Want to know a secret? Forgiveness has a big part in spiritual warfare prayer. Unforgiveness and prayer are like oil and water. They don’t mix well. There’s a reason for that. Holding on to an offense (2 Cor. 2:10) rips the power out of our prayer. Forgiveness or the lack thereof, is an issue not just between us and our offending party, but between us and Jesus, too. Unforgiveness blinds us to the enemy’s strategies (schemes NIV/devices NKJV) against us (2 Cor. 2:11; same word in Eph 6:10-11).
How the strategy of unforgiveness works
Forgiveness is a vital element of spiritual victory. Unforgiveness horribly hamstrings our intercession. Here’s why. Unforgiveness puts us on the wrong side of God’s hearing and answering our prayers. At least twice Jesus taught about the relationship of unforgiveness to prayer (Mark 11:25; Matt. 6:12-15). Jesus even draws a direct correlation between forgiveness and the acceptability of our worship (Matt. 5:23-24). He instructs us to stop, drop, and go. Stop (your worship). Drop (your gift), and go (be reconciled, then come and worship.)
There is more, and it is sobering. James, that straight-talking half brother of Jesus, wrote, “Judgment without mercy will be shown to anyone who has not been merciful” (James 2:13). Unforgiveness places us with those who have fallen under the spirit of the last days, with a form of godliness but denying its power, manipulative, loaded down with sin, swayed by sinful desires, always learning but never able to acknowledge the truth (2 Tim. 3:16), liars (1 John 4:20-21). Worse, Jesus said that the Father turns over the unforgiving to tormentors, unless we forgive from our hearts (Matt. 18:23-35).
Jesus set the standard on forgiveness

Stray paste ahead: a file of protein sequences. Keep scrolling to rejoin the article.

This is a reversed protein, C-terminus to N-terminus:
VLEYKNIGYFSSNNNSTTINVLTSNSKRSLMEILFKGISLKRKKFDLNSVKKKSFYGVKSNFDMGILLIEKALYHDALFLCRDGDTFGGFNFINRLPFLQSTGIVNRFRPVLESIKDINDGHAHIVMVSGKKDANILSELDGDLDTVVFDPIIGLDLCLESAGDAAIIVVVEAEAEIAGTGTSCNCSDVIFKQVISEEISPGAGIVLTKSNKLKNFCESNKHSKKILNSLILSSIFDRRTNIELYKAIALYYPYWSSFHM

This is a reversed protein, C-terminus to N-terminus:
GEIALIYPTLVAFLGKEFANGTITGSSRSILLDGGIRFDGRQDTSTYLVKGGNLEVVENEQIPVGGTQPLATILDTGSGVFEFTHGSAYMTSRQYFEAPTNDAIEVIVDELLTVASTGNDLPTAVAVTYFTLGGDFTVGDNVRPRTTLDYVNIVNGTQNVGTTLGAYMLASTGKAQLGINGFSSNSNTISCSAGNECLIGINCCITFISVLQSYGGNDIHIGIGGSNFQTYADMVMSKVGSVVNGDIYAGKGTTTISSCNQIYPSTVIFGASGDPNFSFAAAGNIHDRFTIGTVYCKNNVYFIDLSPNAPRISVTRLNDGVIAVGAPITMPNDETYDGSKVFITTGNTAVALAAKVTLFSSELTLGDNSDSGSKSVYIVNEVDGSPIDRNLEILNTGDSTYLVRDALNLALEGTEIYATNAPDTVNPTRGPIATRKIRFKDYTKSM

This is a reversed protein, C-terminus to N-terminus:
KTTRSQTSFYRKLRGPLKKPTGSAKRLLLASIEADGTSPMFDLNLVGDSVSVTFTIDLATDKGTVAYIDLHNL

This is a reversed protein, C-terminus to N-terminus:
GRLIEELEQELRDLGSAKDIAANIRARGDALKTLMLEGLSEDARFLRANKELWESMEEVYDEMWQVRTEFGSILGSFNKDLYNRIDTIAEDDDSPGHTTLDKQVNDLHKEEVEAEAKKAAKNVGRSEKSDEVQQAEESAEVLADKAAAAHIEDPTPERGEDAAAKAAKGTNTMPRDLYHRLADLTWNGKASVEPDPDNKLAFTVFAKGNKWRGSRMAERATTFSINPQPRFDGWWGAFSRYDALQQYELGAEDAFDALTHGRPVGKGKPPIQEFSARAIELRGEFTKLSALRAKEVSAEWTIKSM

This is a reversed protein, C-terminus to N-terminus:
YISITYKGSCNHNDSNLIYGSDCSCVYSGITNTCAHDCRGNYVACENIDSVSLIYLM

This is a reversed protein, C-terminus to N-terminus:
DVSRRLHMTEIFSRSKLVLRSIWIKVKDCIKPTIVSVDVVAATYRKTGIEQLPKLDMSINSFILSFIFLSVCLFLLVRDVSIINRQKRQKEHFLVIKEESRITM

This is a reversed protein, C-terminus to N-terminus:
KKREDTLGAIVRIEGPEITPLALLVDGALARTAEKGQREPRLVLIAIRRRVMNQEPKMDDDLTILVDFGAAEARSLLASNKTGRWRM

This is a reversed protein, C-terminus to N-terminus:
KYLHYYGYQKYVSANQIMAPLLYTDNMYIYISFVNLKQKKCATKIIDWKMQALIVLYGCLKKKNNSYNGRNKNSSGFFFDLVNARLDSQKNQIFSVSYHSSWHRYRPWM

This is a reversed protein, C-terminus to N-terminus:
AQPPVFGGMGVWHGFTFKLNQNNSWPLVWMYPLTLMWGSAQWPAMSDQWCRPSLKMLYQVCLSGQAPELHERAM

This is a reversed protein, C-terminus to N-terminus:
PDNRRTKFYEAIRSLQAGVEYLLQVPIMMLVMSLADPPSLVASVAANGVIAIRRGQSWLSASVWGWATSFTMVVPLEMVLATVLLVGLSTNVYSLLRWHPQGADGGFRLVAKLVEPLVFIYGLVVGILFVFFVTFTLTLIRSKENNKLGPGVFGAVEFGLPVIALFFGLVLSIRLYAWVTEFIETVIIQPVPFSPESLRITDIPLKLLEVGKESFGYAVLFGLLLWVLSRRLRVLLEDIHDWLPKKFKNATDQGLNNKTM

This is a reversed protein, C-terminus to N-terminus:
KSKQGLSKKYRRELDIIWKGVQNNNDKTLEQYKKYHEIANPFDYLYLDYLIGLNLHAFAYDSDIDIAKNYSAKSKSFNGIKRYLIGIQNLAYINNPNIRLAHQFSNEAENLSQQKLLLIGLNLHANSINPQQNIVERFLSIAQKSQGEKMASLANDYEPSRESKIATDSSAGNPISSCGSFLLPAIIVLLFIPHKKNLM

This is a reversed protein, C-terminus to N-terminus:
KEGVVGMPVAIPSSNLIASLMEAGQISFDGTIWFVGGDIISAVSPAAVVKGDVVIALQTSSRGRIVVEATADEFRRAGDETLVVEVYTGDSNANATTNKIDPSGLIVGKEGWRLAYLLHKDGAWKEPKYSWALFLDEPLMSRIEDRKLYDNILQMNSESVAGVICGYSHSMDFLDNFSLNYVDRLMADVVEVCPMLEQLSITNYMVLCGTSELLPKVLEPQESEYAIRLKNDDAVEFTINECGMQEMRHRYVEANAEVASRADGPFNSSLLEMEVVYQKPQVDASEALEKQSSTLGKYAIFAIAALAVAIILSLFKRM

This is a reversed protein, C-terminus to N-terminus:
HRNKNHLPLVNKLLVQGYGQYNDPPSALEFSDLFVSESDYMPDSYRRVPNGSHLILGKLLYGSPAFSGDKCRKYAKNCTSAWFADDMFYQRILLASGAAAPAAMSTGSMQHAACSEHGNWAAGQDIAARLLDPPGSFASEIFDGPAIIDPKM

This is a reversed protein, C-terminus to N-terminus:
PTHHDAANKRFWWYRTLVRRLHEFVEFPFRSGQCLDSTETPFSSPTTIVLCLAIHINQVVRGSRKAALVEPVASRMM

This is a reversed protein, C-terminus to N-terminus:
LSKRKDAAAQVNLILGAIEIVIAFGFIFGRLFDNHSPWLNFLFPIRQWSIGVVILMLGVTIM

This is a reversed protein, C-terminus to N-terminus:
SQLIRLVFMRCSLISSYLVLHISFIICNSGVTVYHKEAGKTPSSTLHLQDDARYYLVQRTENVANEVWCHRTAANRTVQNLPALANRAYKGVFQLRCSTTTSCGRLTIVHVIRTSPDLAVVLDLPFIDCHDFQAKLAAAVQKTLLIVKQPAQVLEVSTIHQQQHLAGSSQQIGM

Just before his suffering on the Cross, Jesus said, “The ruler of this world is coming, and he has nothing in Me” (John 14:30). What was he talking about? Nobody was more wronged that our Savior who prayed, “Father, forgive them” (Luke 23:34) “Consider him who endured such opposition from sinful men, so that you will not grow weary and lose heart” (Heb. 12:3-4).
How many times should we forgive? Jesus said seventy times seven times (Matt. 18:21-22; Luke 17:1-4). Paul reminds us to “be kind and compassionate to one another, forgiving each other, just as in Christ God forgave you (Eph. 4:31-5:2). “Bear with each other and forgive whatever grievances you may have against one another. Forgive as the Lord forgave you (Col. 3:12-13).
Are you being defeated by your own unforgiveness?
Unforgiveness serves victory to the devil on a silver platter. Repentance and forgiveness makes you right with the Lord. Forgiveness has no substitute as a weapon of victory. Mark it urgent: Forgive everyone and every offense (Eph. 4:20-24, 30-33).
PRAYER: Cry out to God, “Come, convict me of unforgiveness. Forgive me for my unforgiveness and for holding accounts against others. Cleanse me of the defilements of bitterness and resentment (Heb. 12:15; Gal. 5:16-21; Lev 19:17-18). Give me the victory of freedom in Jesus, who forgave me.”
Adapted from Sylvia Gunter, Prayer Essentials for Living in His Presence (Birmingham, AL: Father’s Business, 2000), vol. 1, 201-296.